Former Vermont Gov. Howard Dean ’71 told students Thursday afternoon that they are better positioned to enact political change than previous generations.

At a Pierson College Master’s Tea, Dean said the connectivity fostered by the Internet and has empowered young people to develop long-term solutions to societal issues. This shift lends itself to “bottom-up” efforts, he said, particularly in education reform.

“I think that your generation doesn’t do change the way our generation tried to,” Dean said. “Our generation believed in changing the system. You really don’t believe in the system or care about it very much [because] you have been able to circumvent it with the Internet.”

Online resources have made activism more feasible by allowing people to more speedily connect with those who share their views and take action, he said.

Dean said bottom-up movements are more effective in promoting change than top-down ones, especially when local communities engage in efforts to improve the quality of public education.

“Education reform is never going to happen from the federal government,” Dean said. “Education gets changed from the bottom up. So does everything else.”

In re-evaluating school systems, he said, policymakers should focus on extending educational services to children between the ages of 0 and 3. Dean said children whose families do not have access to educational resources early in life will struggle, even if they later enter a strong school system.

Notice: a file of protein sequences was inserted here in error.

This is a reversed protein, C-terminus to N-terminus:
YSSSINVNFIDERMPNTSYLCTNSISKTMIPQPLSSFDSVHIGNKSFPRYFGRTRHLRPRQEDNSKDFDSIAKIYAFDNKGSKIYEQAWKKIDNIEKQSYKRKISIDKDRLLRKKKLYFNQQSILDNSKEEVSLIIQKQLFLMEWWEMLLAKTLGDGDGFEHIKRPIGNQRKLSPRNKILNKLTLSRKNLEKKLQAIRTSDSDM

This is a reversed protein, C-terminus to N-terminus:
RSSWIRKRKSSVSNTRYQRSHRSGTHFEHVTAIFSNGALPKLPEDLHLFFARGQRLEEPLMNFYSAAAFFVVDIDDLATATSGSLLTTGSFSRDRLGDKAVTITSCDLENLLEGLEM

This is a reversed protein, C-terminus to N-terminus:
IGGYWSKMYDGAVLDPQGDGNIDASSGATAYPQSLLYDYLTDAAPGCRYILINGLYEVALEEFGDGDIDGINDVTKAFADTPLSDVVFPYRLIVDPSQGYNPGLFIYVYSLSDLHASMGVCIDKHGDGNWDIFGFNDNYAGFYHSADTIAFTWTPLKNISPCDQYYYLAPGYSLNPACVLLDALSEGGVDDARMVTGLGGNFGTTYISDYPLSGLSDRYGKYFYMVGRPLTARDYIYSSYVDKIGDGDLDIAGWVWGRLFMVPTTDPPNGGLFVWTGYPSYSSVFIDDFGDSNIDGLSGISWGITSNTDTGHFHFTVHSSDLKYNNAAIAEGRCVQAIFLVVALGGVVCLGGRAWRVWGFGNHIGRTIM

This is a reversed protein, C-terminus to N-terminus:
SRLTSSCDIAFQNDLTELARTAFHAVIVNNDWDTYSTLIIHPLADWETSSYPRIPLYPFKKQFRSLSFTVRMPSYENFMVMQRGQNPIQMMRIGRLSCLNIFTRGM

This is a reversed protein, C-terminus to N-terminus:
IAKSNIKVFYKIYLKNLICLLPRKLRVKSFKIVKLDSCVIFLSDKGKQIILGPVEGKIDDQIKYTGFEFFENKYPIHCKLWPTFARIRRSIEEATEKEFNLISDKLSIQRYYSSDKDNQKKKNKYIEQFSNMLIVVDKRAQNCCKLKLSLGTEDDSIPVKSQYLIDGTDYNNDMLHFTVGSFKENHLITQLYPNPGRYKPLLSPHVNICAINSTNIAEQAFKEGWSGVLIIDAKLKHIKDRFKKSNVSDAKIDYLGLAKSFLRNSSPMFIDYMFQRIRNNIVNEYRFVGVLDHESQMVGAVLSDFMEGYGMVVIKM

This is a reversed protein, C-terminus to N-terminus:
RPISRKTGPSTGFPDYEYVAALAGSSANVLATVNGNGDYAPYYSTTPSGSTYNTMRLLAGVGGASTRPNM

Dean also said the increasing ethnic and cultural diversity of communities in the United States is enhancing the need to alter the political system to reflect the wishes of all people. Dean said as a child, he had few friends of different ethnicities, but youth today live with people of various immigration statuses, religions, races and sexual orientations.

He said certain political movements, such as the Tea Party, do not reflect this diversity, which limits their effectiveness.

“America is a much bigger quilt than that,” Dean said of the Tea Party movement’s demographics.

Dean also took time to discuss politicians running for the Republican presidential nomination. He said he thinks Massachusetts Gov. Mitt Romney would win the nomination, but he expects Romney to lose the general election in part because he has asserted he would veto the DREAM Act — which would allow undocumented immigrants to qualify for in-state tuition at public colleges and universities — and because of his “Swiss Bank account and investments in the Cayman Islands.”

Still, he said he fears that former Sen. Rick Santorum may pull ahead in the Republican nominating race because of his ability to connect with audiences. He added that he thinks the “straightforwardness” of Rep. Ron Paul has contributed to Paul’s popularity, but he said the “world would probably collapse” if Paul’s ideas were implemented.

Three students interviewed said they appreciated the optimism Dean expressed about America’s youth.

“It’s reassuring to hear [optimism] coming from someone who has seen so much,” said Jonathan Yang ’13.

Deena Gottlieb ’15 said Dean may be neglecting the Internet’s contribution to complacency in young people, but nevertheless called his perspective “refreshing.”

Dean teaches a Yale College Seminar, “Understanding Politics and Politicians,” with clinical professor of psychiatry David Berg ’71 GRD ’72.